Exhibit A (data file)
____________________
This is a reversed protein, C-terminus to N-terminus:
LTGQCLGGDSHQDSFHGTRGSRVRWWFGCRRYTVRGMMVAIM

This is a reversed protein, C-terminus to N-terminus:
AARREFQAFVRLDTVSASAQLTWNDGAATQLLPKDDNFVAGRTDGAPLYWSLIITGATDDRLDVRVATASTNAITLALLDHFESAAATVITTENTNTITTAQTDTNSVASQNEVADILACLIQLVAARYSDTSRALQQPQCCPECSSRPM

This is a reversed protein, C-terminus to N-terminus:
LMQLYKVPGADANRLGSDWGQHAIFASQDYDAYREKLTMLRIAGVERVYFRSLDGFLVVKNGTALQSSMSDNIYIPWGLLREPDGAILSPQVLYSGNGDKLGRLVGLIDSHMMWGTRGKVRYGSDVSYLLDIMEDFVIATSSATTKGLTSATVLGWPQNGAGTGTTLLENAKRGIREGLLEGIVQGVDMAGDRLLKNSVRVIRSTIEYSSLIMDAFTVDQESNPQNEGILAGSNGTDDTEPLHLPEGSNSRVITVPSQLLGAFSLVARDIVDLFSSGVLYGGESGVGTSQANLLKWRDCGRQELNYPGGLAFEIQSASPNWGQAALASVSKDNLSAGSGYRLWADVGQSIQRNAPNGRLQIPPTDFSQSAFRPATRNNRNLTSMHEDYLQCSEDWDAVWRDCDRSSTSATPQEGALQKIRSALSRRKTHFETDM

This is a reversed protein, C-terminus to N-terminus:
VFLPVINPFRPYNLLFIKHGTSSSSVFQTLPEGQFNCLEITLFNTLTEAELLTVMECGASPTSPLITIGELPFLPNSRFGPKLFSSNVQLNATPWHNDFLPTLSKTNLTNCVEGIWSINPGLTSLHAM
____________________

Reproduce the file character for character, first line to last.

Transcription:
This is a reversed protein, C-terminus to N-terminus:
LTGQCLGGDSHQDSFHGTRGSRVRWWFGCRRYTVRGMMVAIM

This is a reversed protein, C-terminus to N-terminus:
AARREFQAFVRLDTVSASAQLTWNDGAATQLLPKDDNFVAGRTDGAPLYWSLIITGATDDRLDVRVATASTNAITLALLDHFESAAATVITTENTNTITTAQTDTNSVASQNEVADILACLIQLVAARYSDTSRALQQPQCCPECSSRPM

This is a reversed protein, C-terminus to N-terminus:
LMQLYKVPGADANRLGSDWGQHAIFASQDYDAYREKLTMLRIAGVERVYFRSLDGFLVVKNGTALQSSMSDNIYIPWGLLREPDGAILSPQVLYSGNGDKLGRLVGLIDSHMMWGTRGKVRYGSDVSYLLDIMEDFVIATSSATTKGLTSATVLGWPQNGAGTGTTLLENAKRGIREGLLEGIVQGVDMAGDRLLKNSVRVIRSTIEYSSLIMDAFTVDQESNPQNEGILAGSNGTDDTEPLHLPEGSNSRVITVPSQLLGAFSLVARDIVDLFSSGVLYGGESGVGTSQANLLKWRDCGRQELNYPGGLAFEIQSASPNWGQAALASVSKDNLSAGSGYRLWADVGQSIQRNAPNGRLQIPPTDFSQSAFRPATRNNRNLTSMHEDYLQCSEDWDAVWRDCDRSSTSATPQEGALQKIRSALSRRKTHFETDM

This is a reversed protein, C-terminus to N-terminus:
VFLPVINPFRPYNLLFIKHGTSSSSVFQTLPEGQFNCLEITLFNTLTEAELLTVMECGASPTSPLITIGELPFLPNSRFGPKLFSSNVQLNATPWHNDFLPTLSKTNLTNCVEGIWSINPGLTSLHAM